Back in June, in Revolution, I wrote about the great political enablers, the unelected but appointed central bankers, whose policies have allowed politicians to survive without addressing the real elephant and actually have made it even only bigger.  Clearly Trump’s “drain the swamp” and Bernie’s supporters were saying DC wasn’t working for them.  Maybe a simple conclusion out of the election is that the DNC chose to run with a pre-ordained establishment elite voice these other movements were so clearly charging against.  Arrogant or not, they just didn’t listen.  The 10-15% drop in Democrat voter turnout might support that notion.

After six years of saying no to just about everything Obama tried to do, Republicans now have the pass to say yes to pretty much anything – spending plans, tax cuts, repatriations.  It’s an interesting set-up because this, along with some advertised protectionism, may take some pressure off the Fed.  And is probably inflationary.  $20T of debt translates to $2B per basis point of annual funding costs.  Not only would rising rates be a deficit building headwind, the Republican gameplan looks to push deficits out too.  Will this bubbled bond market and a little inflation and less Fed shake the elephant?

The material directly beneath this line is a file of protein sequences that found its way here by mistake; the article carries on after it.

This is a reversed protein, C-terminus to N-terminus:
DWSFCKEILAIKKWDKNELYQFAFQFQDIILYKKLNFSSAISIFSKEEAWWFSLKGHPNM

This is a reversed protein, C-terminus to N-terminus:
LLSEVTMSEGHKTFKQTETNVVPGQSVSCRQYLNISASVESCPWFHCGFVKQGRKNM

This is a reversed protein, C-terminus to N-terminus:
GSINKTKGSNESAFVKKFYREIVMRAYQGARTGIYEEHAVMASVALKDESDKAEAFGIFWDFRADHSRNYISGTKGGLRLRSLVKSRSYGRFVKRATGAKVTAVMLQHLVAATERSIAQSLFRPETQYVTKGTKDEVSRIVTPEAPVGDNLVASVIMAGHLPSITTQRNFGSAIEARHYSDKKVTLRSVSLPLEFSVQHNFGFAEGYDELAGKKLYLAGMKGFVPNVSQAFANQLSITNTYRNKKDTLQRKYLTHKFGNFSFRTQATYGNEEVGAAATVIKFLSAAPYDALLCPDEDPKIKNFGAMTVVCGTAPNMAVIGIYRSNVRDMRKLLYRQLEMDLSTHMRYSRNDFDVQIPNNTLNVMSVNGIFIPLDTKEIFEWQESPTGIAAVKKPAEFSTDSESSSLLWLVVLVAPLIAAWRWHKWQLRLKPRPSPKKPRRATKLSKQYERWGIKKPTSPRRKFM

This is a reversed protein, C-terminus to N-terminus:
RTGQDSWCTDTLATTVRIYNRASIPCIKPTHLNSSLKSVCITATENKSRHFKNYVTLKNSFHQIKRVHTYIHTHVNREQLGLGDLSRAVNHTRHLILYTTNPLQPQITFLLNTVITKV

For all the knowns and unknowns behind Trump’s lack of qualifications and whatever team he puts together, and all the social tensions that accompany his upheaval, know that the elephant is a function of three undeniable and linked global forces unlikely to be upended anytime soon.

  1. Debt.  For decades now it seems every economic hiccup was met with easier and easier monetary policy, and resulted in the need for more and more debt to create growth.  It’s handcuffed government spending capacity.  The credit crisis finally pushed interest rates to the zero bound, and normalized what would otherwise be labelled extreme experimentation of QE and negative interest rate policies.  Savers are repressed and debt has continued to grow and the policies have only exaggerated growing income disparity.  To the extent borrowing pulls forward tomorrow’s consumption to today, is it any surprise we got to a point where the growth outlook is muted and debt levels overwhelming?  How will China’s massive $18T debt-binged growth of financed excess play out?  The empty building built today is one that doesn’t need to be built tomorrow.img_0121.png